Democratic congressman Anthony Weiner says he'll decide in June whether he will run for mayor. Weiner, who represents parts of Queens an
Brooklyn, said in a letter to supporters that the nation's economic crisis 'is a time for problem solving' in Washington. He said he'll decide during the Congressional summer break, quote, 'the best political course.' A potential Democratic rival -- City Comptroller Bill Thompson -- already has hired a campaign manager. Mayor Bloomberg also has hired staff for his re-election bid.
Letter from Anthony Weiner to his supporters:
I’m writing to say thank you and to update you on my thoughts about moving forward.
With your help our campaign has raised the maximum we are permitted to spend in the primary. Every public poll shows me leading the Democratic race and closing the gap on Mayor Bloomberg.
Some pundits and reporters have asked whether or not I was committed to waging this campaign, so I wanted to tell you my thinking directly.
Every day I am thinking about how I can help our city in these remarkably challenging times. That is why I fought so hard to make sure that the stimulus package had so much good news for New York and all those in the middle class and those struggling to make it. That’s why this week, as part of the Democratic leadership team, I am hard at work making sure that President Obama's first budget gets passed with a strong emphasis on helping urban areas like ours.
Simply put: I’m doing my job.
Over the next months, the task of lifting our nation and our city out of the worst economic turmoil in 70 years will be – and I hope agree, should be - my top priority.
So you won’t see me holding campaign rallies. You won’t see me knocking on doors asking for votes.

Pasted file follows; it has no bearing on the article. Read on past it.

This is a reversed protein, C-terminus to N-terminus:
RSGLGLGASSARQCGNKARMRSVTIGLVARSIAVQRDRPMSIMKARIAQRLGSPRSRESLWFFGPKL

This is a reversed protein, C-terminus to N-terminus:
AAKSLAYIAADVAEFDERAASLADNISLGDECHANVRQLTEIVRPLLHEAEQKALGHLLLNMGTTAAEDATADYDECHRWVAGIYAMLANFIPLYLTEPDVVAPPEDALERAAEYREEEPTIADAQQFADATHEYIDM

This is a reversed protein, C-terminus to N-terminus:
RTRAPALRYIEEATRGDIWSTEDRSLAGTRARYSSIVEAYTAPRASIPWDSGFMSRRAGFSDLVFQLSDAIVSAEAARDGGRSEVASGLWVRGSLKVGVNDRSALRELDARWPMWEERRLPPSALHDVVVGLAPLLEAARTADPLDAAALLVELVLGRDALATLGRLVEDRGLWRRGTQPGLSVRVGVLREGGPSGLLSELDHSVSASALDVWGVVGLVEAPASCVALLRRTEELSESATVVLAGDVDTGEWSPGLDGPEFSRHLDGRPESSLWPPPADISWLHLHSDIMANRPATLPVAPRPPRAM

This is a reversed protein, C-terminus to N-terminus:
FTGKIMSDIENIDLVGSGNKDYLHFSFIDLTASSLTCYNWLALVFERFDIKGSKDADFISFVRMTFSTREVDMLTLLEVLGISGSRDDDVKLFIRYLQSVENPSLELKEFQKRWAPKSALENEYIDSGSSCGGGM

There is a time for politics, but this is a time for problem solving. And boy do we have a lot of problems to solve in Washington today.
At the beginning of the summer when Congress takes a break, I will look at the lay of the land again and try to determine the best political course.
But I will be guided by the same principles that have directed me for my whole career. How can I help ensure that New York remains the capital of the middle class and a City of opportunity for all those trying to make it?
I'm confident in my strategy and timetable for deciding in part because I've been through it before. In 2005, pundits and strategists said I spent too much time talking about policy ideas, too much time doing my job in Congress, not enough time campaigning, and that I lacked too many important insider endorsements. Frankly, I wore those criticisms with pride. I still do.
In the last mayoral election, we did not announce our campaign for mayor until August 3rd. I then spoke frankly to New Yorkers about the real problems we face, and told them my vision for our City. That approach – real answers to real problems – worked. The night of the Democratic primary ended in a run-off, but I decided that the right thing to do was step aside so Mr. Ferrer could run in the general election.
I look forward to talking to you more as we go forward. Together, I believe we can build a different kind of government that responds to this crisis, and wins elections not by divisions or tactics, but by offering real solutions. I’ve already proposed some of these solutions in a book called Keys to the City, which you can find at www.keystothecity.org.
My convictions remain the same. I don't believe in the orthodoxy of endless campaigns, ignoring your day job, or telling easy fictions no matter the circumstance.
I do believe in listening to each other, finding common experiences across the diverse citizens of the City, and rolling up our sleeves and getting to work. If we want real solutions, we must fight to build a better City, and do what we believe is right. Over the next months I'll speak at forums when I can and on important issues when possible. I'll fight for what I believe and, when the time comes, I’ll be ready for a tough campaign.
I deeply appreciate your support, and I look forward to talking with you in the months ahead.